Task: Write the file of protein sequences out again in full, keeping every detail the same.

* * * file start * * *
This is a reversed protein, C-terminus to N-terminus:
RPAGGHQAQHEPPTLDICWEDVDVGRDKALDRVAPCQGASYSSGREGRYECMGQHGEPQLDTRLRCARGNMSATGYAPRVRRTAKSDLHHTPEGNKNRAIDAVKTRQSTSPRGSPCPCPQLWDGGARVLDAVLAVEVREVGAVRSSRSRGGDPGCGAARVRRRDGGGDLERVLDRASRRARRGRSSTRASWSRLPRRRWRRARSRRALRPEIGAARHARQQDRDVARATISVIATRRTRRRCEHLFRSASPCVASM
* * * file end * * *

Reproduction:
This is a reversed protein, C-terminus to N-terminus:
RPAGGHQAQHEPPTLDICWEDVDVGRDKALDRVAPCQGASYSSGREGRYECMGQHGEPQLDTRLRCARGNMSATGYAPRVRRTAKSDLHHTPEGNKNRAIDAVKTRQSTSPRGSPCPCPQLWDGGARVLDAVLAVEVREVGAVRSSRSRGGDPGCGAARVRRRDGGGDLERVLDRASRRARRGRSSTRASWSRLPRRRWRRARSRRALRPEIGAARHARQQDRDVARATISVIATRRTRRRCEHLFRSASPCVASM